The work of art exists precisely to get beyond representation, to presence, even if that presence is itself composed of words, as it is in poetry. If this were not so, a lot of effort could have been spared, as it could all have been better stated in prose. The work of art does not hide, represent, or body forth something else, that must therefore be decoded: it is precisely what it is. And yet neither is it opaque, as though we were stopped at its frontiers. It is semi-transparent, translucent: we see it all right, and yet see through it to something beyond.
The week before last, Adriana and I shot some footage of the current SELF ABSORBED prototype. We used the giant video wall at Concordia University.
I’ve been seeing images like this for two years now. I’ve spent so long with them that I’ve become desensitised to their weirdness, particularly these distortions of my face. Not that they don’t move me. But I have to remember it’s much weirder for other people. I’m coasting on my memory of my first impression.
AI is moving faster than any field I’ve experienced before. Developing work with it is exhilerating but can be stressful. Images that are mindblowing in June look dated before the year is out. If your work is riding on that novelty factor, then the rug may quickly be pulled from beneath you. I’m a slow thinker and slow creator. While the buzz may draw me in, once I’m there my only sane response is to stop, sink my feet in and immerse myself as it moves on.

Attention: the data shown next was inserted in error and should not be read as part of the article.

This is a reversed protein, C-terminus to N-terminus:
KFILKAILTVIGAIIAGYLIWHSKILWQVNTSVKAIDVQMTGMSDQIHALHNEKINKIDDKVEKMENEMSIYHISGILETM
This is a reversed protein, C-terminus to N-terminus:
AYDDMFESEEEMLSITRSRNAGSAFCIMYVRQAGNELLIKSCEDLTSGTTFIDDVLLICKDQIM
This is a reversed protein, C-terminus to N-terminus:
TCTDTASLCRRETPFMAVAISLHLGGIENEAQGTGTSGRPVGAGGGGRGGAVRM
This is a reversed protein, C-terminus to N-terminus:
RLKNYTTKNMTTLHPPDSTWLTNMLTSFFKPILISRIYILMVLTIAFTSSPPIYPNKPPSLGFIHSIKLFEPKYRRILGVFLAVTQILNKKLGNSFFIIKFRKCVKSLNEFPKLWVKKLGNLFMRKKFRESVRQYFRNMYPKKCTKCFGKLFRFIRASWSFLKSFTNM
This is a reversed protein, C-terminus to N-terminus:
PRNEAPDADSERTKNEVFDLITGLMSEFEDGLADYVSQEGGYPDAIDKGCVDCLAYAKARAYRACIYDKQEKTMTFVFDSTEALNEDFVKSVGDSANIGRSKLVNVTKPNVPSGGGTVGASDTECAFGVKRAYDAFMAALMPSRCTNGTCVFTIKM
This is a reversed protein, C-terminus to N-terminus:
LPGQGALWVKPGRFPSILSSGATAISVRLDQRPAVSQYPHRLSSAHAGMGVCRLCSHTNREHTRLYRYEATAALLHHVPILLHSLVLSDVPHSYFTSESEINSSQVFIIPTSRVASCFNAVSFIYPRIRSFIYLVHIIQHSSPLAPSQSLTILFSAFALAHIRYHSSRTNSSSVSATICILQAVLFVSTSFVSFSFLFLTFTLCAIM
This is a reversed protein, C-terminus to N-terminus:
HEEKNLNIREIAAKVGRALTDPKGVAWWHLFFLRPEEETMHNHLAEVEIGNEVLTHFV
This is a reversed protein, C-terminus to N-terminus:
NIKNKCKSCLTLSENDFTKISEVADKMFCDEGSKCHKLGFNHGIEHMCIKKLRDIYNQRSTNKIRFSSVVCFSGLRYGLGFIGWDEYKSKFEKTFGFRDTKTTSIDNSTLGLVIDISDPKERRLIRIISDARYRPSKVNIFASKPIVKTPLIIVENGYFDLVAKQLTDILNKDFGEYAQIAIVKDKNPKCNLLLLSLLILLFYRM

For me, and I think many, immersion into a medium or theme is both the pleasure and essence of creating art. With immersion, it stops being about what’s new and is instead about what’s powerful. Things that seem obvious to me are anything but obvious to others. I believe this to be the place where it becomes possible to create art that, as McGilchrist describes above, gets “beyond representation, to presence.”
In these two years, I’ve spent many hours controlling this single AI model with my moving body, not really knowing how it works but releasing into the embodied intuitions that emerge. What I’m left with is a sense of the topology of the model. An image that looks like reality is revealed to be a coincidence of wiggly lines. The AI is trained by fiddling with the wiggles to make more and more of these lifelike coincidences emerge.
It’s hard to describe. Maybe that’s the whole point! But until you’re able to experience it yourself, I have to try.
The end of the weekly newsletter experiment
This letter concludes my February experiment in short weekly newsletters. Please let me know how you’ve found it. I’m going to reflect on how it's gone and I'll be back in touch next week with a decision on the future format.
Montreal, 24 Feb 2023